Although unique circumstances excuse Webb's technical failure to comport with the requirements of Rule 4 of the Federal Rules of Appellate Procedure, we conclude that the district court correctly refused to adjudicate Webb's substantive claim. Webb is free to challenge the validity of section 314.14 any time that section is used to deny him access to particular documents, but he is not entitled to an adjudication of that issue until he presents it in the form of a live dispute over particular documents. Accordingly, the judgment of the district court is




A "new drug" is defined, in part, as:

Any drug ... the composition of which is such that such drug is not generally recognized, among experts qualified by scientific training and experience to evaluate the safety and effectiveness of drugs, as safe and effective for use under the conditions prescribed, recommended, or suggested in the labeling thereof ....

21 U.S.C. Sec. 321(p)(1) (1976). This includes a drug currently on the market if it is proposed that it be used for a "new" purpose.


21 U.S.C. Sec. 355 (1976)


21 C.F.R. Sec. 314.1 (1982)


21 U.S.C. Sec. 331(j) (Supp. IV. 1980). The cited section makes it a crime for

any person to ... reveal[ ] ... any information acquired under authority of section ... 355 [the new drug provision, 21 U.S.C. Sec. 355] of this title concerning any method or process which as a trade secret is entitled to protection.


18 U.S.C. Sec. 1905 (Supp. IV 1980). The Trade Secrets Act covers all federal officers or employees and prohibits the disclosure of "any information coming to him in the course of his employment ... which information concerns or relates to the trade secrets ... of any person ...."


5 U.S.C. Sec. 552 (1976 & Supp. IV 1980)


42 Fed.Reg. 3093 (1977)


21 C.F.R. Sec. 314.14(c) (1982)


Id. Sec. 314.14(d)


Id. Sec. 314.14(e)


Id. Sec. 314.14(f)


5 U.S.C. Sec. 552(a)(4)(B) (1976)


Id. Sec. 552(b)(4). Exemption 4 exempts matters that are "trade secrets and commercial or financial information obtained from a person and privileged or confidential" from the disclosure requirements of FOIA. This court has held that Exemption 4 covers information, the disclosure of which is likely " 'to impair the Government's ability to obtain necessary information in the future; or ... to cause substantial harm to the competitive position of the person from whom the information was obtained.' " Charles River Park "A", Inc. v. HUD, 519 F.2d 935, 940 (D.C.Cir.1975) (quoting National Parks & Conservation Association v. Morton, 498 F.2d 765, 770 (D.C.Cir.1974)


21 C.F.R. Sec. 20.53 (1982)


Safety and effectiveness data include "all studies and tests of a drug on animals and humans and all studies and tests on the drug for identity, stability, purity, potency, and bioavailability." 21 C.F.R. Sec. 314.14(i) (1982)


An NDA had previously been approved for the use of Anturane in the treatment of chronic and intermittent gouty arthritis. Ciba-Geigy submitted the present NDA in support of its proposal to use the drug for the prevention of sudden death in survivors of heart attacks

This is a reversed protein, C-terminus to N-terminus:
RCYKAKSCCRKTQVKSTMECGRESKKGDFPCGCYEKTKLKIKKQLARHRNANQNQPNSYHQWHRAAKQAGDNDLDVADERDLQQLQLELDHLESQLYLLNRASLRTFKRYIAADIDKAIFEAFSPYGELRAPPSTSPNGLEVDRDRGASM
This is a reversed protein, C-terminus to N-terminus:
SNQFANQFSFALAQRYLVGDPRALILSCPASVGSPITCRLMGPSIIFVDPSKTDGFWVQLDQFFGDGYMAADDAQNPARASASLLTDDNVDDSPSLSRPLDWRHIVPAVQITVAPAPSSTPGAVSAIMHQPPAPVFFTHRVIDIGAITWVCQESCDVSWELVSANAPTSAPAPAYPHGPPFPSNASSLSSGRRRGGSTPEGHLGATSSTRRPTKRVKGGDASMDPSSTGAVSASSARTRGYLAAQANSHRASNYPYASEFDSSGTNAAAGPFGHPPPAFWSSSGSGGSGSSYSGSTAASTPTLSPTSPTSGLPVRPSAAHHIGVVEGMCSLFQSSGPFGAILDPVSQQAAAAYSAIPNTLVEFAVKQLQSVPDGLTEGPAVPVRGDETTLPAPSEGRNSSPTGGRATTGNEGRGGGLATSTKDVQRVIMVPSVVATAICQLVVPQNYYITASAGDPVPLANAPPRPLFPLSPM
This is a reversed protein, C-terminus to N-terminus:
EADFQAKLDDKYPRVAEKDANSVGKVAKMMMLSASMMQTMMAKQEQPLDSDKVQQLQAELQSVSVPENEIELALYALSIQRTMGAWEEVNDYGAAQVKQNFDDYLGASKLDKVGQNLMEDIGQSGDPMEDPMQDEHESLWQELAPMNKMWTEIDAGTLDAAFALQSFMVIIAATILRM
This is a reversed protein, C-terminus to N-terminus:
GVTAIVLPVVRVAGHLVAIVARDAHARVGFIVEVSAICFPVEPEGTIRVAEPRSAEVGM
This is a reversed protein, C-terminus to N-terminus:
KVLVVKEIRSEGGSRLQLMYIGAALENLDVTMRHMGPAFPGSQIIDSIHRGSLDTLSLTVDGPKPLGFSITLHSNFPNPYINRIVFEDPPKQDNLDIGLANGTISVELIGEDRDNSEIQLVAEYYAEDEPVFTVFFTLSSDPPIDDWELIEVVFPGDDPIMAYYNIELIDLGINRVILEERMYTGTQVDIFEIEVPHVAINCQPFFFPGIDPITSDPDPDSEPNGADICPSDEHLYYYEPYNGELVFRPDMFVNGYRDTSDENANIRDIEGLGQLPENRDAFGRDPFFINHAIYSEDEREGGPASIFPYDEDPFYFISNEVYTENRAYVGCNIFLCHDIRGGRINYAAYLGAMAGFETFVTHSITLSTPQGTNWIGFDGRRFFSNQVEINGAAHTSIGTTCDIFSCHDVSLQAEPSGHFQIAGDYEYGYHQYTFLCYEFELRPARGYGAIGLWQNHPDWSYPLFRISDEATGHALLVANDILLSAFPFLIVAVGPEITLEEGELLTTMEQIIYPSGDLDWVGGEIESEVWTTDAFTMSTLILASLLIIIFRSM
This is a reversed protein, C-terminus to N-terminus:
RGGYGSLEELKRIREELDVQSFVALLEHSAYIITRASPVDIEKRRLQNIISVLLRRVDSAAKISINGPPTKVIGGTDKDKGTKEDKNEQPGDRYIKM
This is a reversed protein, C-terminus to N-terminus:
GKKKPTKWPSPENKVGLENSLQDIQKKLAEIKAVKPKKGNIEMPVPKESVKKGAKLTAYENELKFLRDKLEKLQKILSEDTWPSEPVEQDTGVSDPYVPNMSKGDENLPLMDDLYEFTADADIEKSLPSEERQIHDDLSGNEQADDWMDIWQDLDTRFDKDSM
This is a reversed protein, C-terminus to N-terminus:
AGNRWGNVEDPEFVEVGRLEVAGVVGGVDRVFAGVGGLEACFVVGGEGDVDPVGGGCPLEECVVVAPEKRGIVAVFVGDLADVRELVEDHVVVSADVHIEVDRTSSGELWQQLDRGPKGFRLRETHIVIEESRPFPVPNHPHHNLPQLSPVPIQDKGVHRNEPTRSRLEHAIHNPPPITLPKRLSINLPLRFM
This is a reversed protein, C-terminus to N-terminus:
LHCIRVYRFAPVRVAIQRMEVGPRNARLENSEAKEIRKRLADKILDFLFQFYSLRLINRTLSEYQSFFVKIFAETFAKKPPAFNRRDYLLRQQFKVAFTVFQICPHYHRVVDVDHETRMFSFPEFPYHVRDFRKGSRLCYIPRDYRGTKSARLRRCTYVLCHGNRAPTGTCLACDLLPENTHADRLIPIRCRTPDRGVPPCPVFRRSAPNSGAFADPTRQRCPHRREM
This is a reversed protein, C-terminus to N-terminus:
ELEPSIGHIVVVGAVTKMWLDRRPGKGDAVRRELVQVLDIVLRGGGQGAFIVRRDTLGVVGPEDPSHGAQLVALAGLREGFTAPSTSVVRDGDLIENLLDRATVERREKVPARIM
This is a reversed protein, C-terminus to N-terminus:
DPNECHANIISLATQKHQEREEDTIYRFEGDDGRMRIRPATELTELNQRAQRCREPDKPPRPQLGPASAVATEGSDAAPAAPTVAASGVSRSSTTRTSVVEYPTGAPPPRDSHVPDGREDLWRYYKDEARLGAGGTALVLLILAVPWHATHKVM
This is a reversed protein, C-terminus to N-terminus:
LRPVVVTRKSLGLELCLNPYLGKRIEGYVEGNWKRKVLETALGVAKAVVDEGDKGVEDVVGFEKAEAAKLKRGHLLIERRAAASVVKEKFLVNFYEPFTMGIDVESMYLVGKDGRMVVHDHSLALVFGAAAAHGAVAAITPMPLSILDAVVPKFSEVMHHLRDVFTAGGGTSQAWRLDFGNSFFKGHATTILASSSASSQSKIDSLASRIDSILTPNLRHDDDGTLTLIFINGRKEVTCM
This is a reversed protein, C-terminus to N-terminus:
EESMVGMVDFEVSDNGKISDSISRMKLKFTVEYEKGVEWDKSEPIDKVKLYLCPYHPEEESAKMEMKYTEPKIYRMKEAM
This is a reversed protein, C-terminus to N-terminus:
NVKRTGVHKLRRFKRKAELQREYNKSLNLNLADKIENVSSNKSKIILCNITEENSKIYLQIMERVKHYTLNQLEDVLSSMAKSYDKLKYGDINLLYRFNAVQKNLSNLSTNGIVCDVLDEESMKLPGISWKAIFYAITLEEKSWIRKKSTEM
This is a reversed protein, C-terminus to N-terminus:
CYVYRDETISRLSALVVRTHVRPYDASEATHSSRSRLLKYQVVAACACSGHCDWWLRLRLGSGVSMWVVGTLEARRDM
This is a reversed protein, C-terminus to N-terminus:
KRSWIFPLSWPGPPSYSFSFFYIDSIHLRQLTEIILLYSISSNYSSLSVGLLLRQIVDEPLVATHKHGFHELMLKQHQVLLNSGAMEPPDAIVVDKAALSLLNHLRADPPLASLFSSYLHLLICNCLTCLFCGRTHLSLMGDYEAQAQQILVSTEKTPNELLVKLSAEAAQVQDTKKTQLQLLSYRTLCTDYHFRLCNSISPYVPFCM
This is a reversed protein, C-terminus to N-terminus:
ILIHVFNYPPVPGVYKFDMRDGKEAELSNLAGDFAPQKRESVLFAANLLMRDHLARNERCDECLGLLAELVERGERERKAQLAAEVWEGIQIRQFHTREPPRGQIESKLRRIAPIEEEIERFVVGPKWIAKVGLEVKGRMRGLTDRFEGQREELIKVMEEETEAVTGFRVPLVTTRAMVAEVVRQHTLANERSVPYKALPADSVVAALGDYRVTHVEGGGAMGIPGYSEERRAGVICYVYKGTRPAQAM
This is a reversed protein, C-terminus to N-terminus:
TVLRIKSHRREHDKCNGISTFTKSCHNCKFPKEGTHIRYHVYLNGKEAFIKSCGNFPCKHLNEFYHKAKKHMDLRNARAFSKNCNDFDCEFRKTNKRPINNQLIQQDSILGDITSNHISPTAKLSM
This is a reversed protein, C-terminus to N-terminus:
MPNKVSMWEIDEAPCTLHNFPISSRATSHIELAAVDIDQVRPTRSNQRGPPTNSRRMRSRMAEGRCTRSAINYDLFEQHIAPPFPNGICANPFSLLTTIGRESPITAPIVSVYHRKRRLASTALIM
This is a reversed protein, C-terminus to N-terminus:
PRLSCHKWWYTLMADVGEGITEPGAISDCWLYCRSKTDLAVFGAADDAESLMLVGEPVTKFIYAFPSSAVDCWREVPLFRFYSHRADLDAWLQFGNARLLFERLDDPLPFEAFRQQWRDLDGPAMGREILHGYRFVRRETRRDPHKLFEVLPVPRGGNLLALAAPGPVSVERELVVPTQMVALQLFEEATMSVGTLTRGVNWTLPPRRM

The FDA did release a letter sent by it to Ciba-Geigy, but only because Ciba-Geigy had previously released the letter


On appeal Webb asserts that the present action also involves the FDA's denial of his request for information in an NDA for the drug Rimso-50. This is not the case. Although Webb made a FOIA request for information in the Rimso-50 NDA, the FDA's denial of that request was not challenged in the court below. It was not included in the original complaint, nor was the complaint ever amended. We, therefore, refuse to rule on the propriety of the FDA's action with respect to Rimso-50


In the agreement Webb agreed to dismiss Ciba-Geigy from the present action


In most civil cases, the notice of appeal must be filed within 30 days after judgment is entered. However, the period is increased to 60 days "if the United States or an officer or agency thereof is a party." Fed.R.App.P. 4(a)(1)


Fed.R.App.P. 4(a)(4)


White v. New Hampshire Department of Employment Security, --- U.S. ----, 102 S.Ct. 1162, 71 L.Ed.2d 325 (1982)


The district court, after noting that it did not need to rule on the validity of section 314.14 in order to determine the attorneys' fees issue, stated that the regulation provided "a reasonable basis for the Agency's action here." Webb v. Department of Health and Human Services, No. 81-00159, slip op. at 3 (D.D.C. 24 September 1981). This seemed to be a disposition of the attorneys' fees issue because the court had previously stated that "in order to deny the attorney's fees request; it is only required that the defendant have had a reasonable basis for its actions." Id. (emphasis added) (citation omitted)


Glass v. Pfeffer, 657 F.2d 252 (10th Cir.1981); White v. New Hampshire Department of Employment Security, 629 F.2d 697 (1st Cir.1980), rev'd, --- U.S. ----, 102 S.Ct. 1162, 71 L.Ed.2d 325 (1982)


Rule 59(e) provides: "A motion to alter or amend the judgment shall be served not later than 10 days after entry of the judgment." Fed.R.Civ.P. 59(e)


Obin v. District No. 9, International Association of Machinists, 651 F.2d 574 (8th Cir.1981); Johnson v. Snyder, 639 F.2d 316, 317 (6th Cir.1981); Bond v. Stanton, 630 F.2d 1231, 1234 (7th Cir.1980); Knighton v. Watkins, 616 F.2d 795, 797-98 (5th Cir.1980)


White, 102 S.Ct. at 1167-68


371 U.S. 215, 83 S.Ct. 283, 9 L.Ed.2d 261 (1962)